PROM. Don't ask me how that happened. He was seven years old just the other day, and the only great wish he had was to meet Mickey Mouse (spelled Miky Maws.)

Prom is a much bigger deal than it was when I was a young lass. Tickets are much more expensive, and it's like this giant all-day thing. Ian's girlfriend, Caroline, is a charming and sweet girl (plus theater geek and sf nerd, so we like her). Poor girl spent half the day at the salon! I think I went to a hairdresser or something...

Exploring the costs of tux rental left both me and Ian in palpitations - poor boy earns about $55 a month from his various "employments," so a $175 rental plus $40 in flowers plus $50 for the prom ticket plus $15 for after-prom was a tad daunting.

But since Mom is a super genius, I found that tux rental places sell their unwanted tuxes on eBay, usually when they get some minor problem. I found a tux in his exact size for $35. Perfect condition except for a slight tear at the waist, which we took to the same lovely seamstress who altered my wedding gown. If I had the slightest idea what I'm doing with a needle, I probably could have fixed it myself, but I can sew on a button and that's about it. Plus, he gets to keep it!

He did buy a dark red bow tie on Amazon that matched her dress more or less perfectly. Aw.

The day of the prom was scheduled to be dark and thunderstormy. This was a problem, because we had planned to do pictures at the Gardens at SIUE, which is the same place where Jim and I had our wedding pictures done. However, two problems loomed: The Gardens is the single most popular photography spot in town, so we'd be standing in line; and the storms.

The day was dark and sprinkly. And as we began getting ready, Boy confessed that he had invited his various miscreant friends along to the photo shoot. Suddenly I'm doing photos for a dozen kids. Oh, really? Commence the group chat, which is apparently how kids communicate these days - what, nobody passes notes anymore?

So we developed Plans B, C and D. Since the Gardens were likely to be crammed with prom families, we determined Plan A was now the lovely fountain in front of the library, if the weather was fair. If it was sprinkly but not outright raining, the pavilion in Leclaire Park overlooks a lovely lake and fountain. If it was pouring, well.... Everything pretty is outdoors or out of town!

I sent a panicked text to two photographer friends. One suggested a spot on the second floor of the college library that can make for neat photos. The other suggested the bus station - no, really! It's covered, there's an "Edwardsville" sign at one spot, and the architecture is pretty nice, actually.

While checking out those spots, we saw that the Wildey Theater had opened its doors. See, back in the 1950s and 60s, the Wildey hosted the prom. They rolled out a red carpet, and the kids strolled in past parental paparazzi. They were announced by couple, and it was a big deal for the town.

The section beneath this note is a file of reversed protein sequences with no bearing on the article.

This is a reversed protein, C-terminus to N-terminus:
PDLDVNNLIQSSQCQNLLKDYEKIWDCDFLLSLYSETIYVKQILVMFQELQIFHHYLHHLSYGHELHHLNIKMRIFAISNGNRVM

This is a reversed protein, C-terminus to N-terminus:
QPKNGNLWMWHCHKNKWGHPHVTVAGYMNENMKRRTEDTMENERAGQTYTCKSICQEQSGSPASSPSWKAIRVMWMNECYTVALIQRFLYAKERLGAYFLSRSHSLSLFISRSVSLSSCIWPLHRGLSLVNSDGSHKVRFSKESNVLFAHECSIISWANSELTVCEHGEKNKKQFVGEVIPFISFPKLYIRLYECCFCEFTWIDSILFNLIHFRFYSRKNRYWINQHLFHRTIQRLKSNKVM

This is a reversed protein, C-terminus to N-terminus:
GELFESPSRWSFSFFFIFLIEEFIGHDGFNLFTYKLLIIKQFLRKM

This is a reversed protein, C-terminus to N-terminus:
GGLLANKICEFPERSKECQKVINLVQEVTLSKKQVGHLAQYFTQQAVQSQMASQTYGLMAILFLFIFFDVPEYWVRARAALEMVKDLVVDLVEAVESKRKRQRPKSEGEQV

Well, Edwardsville High School now has something like 2,500 kids. There's no way the Wildey can hold all those kids. For perspective: Our wedding reception was in the larger ballroom at the Wildey, and it was full with about 100 guests. The actual prom is held at a convention center in Collinsville.

But they had put the prom up on the marquee side, and opened doors for photos.

As we finished our preparations, Ian was begging the skies to stay clear. I told him he should strike a deal with God that if the weather cooperated just through the photo shoot, he would be on time for his classes the rest of the semester. "I can do that," he said.

What do you know? The skies opened up as we were picking up Caroline and caravanning with her and her mom to the park. Sunny and lovely just long enough for the shoot.

So we were at the fountain, with couple and single shots there and under trees in the park. Then we waited on the Miscreants, but they never showed. Ian said they were all running madly about town trying to get ready.

So we went on to the Wildey. We shot under the marquee, on the stage, and at the ticket booth. It was really lovely, and made it very special for the kids - in particular since they met working on plays, and because it was their one-month anniversary. All together now: Aw.

After that, who cares? Okay, they did. The prom was lovely, by all reports and from the photos shared. Dancing and silliness and romance of the teenage variety.

And once prom was over, we collected the kids and delivered them to the after-prom, which is a five-hour mini-carnival inside the school with food and games and prizes and silliness in a safe, supervised, drug-free environment. Not that we don't trust the kids, but.... Oh wait. Reporter. I popped for the after-prom tickets myself.

Then Boy slept nearly twelve hours. Can you blame him?


  1. What no horse drawn carriage! Or at least a limo. LOL that seems to be the thing over on this side of the river for prom.

  2. What no horse drawn carriage! Or at least a limo. LOL that seems to be the thing over on this side of the river for prom.

  3. I was the limo! :) Some kid(s) did get one of those ghastly Hummer limos, but most were in their own cars or parents' cars. Refreshing, actually; most of Boy's classmates are far wealthier than we are, the kids who get a car for their sixteenth birthday and spend spring break in Cancun.


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